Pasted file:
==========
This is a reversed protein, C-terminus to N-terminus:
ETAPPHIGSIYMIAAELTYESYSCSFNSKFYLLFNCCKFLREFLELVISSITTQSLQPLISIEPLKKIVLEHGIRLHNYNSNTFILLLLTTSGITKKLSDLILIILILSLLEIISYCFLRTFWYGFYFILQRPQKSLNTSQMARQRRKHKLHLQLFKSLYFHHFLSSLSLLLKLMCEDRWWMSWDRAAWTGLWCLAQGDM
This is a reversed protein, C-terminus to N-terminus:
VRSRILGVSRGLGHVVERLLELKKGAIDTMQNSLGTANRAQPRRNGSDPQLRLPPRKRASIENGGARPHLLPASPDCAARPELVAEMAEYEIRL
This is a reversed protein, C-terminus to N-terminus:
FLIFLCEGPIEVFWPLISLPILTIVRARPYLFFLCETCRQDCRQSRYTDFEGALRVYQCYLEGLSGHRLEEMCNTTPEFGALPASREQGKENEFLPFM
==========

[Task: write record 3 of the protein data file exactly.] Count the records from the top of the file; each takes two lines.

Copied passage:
This is a reversed protein, C-terminus to N-terminus:
FLIFLCEGPIEVFWPLISLPILTIVRARPYLFFLCETCRQDCRQSRYTDFEGALRVYQCYLEGLSGHRLEEMCNTTPEFGALPASREQGKENEFLPFM